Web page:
A key endorsement picked up by attorney general candidate former Rep. Jeff Landry will help, but does not establish him as the favorite in the runoff election with fellow Republican incumbent Buddy Caldwell.
It’s not that it’s rare; it’s that it’s never happened before. Until the Louisiana Republican Party endorsed former Rep. Jeff Landry against incumbent Atty. Gen. Buddy Caldwell for the latter’s job this fall, no statewide office incumbent ever elected as a Republican had faced a challenger endorsed by the party. And it had good reason to make this historical move.
Louisiana political shorts for today: Vitter overwhelms, Jeff Landry gets the GOP endorsement, Jindal is back on the trail and some political tweets.
Louisiana’s Treasurer John Kennedy found a tough decision of his made somewhat harder by impressive fundraising totals by attorney general candidate former Rep. Jeff Landry, while the incumbent Atty. Gen. Buddy Caldwell by his totals shows he faces a tough road to reelection, increasing the odds of just he and Landry facing off.
After the very controversial Hobby Lobby case in which the US Supreme Court ruled against a provision in the Affordable Care Act challenged by Hobby Lobby, various politicians, organizations and pundits have spoken out to praise or condemn the court's ruling.
In the second part of a Google Hangout which recorded Tuesday’s WGSO weekly interview with Bayoubuzz publisher Stephen Sabludowsky, radio talk show host, Crouere and Sabludowsky discussed the possible “Tea Party alliance” between Attorney General candidate Jeff Landry and Governor Candidate David Vitter; the various candidates who might be running for Governor; Gov. Jindal’s low ratings and the confluence of these issues with the upcoming Louisiana legislative session which begins in March.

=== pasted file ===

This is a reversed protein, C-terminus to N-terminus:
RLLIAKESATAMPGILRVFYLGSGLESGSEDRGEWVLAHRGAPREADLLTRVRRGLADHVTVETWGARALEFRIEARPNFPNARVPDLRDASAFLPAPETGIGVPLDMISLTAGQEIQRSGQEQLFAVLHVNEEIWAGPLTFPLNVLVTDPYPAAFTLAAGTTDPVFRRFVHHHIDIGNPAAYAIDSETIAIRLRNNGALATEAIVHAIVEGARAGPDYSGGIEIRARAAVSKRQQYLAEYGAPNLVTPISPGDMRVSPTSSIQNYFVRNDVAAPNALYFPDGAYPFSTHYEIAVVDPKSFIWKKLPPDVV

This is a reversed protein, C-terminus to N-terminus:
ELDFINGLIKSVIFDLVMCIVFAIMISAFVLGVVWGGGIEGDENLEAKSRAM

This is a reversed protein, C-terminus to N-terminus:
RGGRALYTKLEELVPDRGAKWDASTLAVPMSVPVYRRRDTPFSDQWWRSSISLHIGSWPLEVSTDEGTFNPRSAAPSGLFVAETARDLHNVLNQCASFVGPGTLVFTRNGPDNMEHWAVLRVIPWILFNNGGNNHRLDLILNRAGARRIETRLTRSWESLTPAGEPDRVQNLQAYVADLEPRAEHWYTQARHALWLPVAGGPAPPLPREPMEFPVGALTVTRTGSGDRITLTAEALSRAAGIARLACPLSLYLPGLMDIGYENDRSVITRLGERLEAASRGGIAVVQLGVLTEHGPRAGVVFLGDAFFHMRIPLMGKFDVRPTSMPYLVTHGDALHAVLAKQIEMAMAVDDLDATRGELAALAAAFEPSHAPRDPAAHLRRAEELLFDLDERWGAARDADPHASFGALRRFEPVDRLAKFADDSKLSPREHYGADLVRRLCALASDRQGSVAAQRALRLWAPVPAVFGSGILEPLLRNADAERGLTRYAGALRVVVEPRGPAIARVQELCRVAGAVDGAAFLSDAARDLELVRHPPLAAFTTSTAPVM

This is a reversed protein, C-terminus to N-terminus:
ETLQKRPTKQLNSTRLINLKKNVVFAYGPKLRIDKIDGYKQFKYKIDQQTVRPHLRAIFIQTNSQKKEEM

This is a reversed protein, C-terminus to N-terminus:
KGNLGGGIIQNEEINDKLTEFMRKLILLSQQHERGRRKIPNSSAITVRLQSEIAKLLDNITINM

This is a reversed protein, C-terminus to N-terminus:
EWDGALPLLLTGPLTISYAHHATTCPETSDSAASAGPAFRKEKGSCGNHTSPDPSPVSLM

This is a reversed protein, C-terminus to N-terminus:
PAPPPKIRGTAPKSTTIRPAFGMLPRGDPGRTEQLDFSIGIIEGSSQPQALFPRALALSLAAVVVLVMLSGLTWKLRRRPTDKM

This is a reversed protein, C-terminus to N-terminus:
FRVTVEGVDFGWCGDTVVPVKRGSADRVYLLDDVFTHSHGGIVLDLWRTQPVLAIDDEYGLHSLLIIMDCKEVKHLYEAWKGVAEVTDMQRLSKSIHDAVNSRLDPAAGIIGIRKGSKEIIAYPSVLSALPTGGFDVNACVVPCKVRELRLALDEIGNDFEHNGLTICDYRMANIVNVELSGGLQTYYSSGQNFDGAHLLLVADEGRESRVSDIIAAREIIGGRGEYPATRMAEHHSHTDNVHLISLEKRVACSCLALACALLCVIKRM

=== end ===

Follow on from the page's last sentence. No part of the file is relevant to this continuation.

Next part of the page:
The Louisiana election table appears set; Only a matter of time before the tea is served and others are invited to the party.
Today, Jeff Landry, a Tea Party member and ardent supporter, announced that he is going to run for Attorney General of Louisiana. Landry is an attorney, a former US Congressman, a veteran, and a former Sheriff's deputy and local policeman.
While Democrat Sen. Mary Landrieu already has challenged Republican opponents to “bring it on” and made moves to bolster her 2014 reelection campaign, those in the GOP have started the process of differentiating and sorting themselves out to determine who best may bring it on to her ultimate displeasure.
As usual, election results produce their share of winners and losers, and Louisiana politicians have no special immunity to this. Thus, from the latest quadrennial elections, we find:
As usual in these kinds of cases, the reason for the intensity of Louisiana’s Third House District contest between U.S. Reps. Charles Boustany and Jeff Landry is because they are so similar on the issues – which produces an opportunity actually to dissect and discuss the issues.
Trying for his fifth term, Boustany, from an old-line political family in Lafayette, got matched with freshman Landry, with a much newer political pedigree, because of redistricting brought about by Louisiana’s failure to grow much in population in the last decade. Both being Republicans in an area that has evolved into a solidly conservative national electoral district, one will win.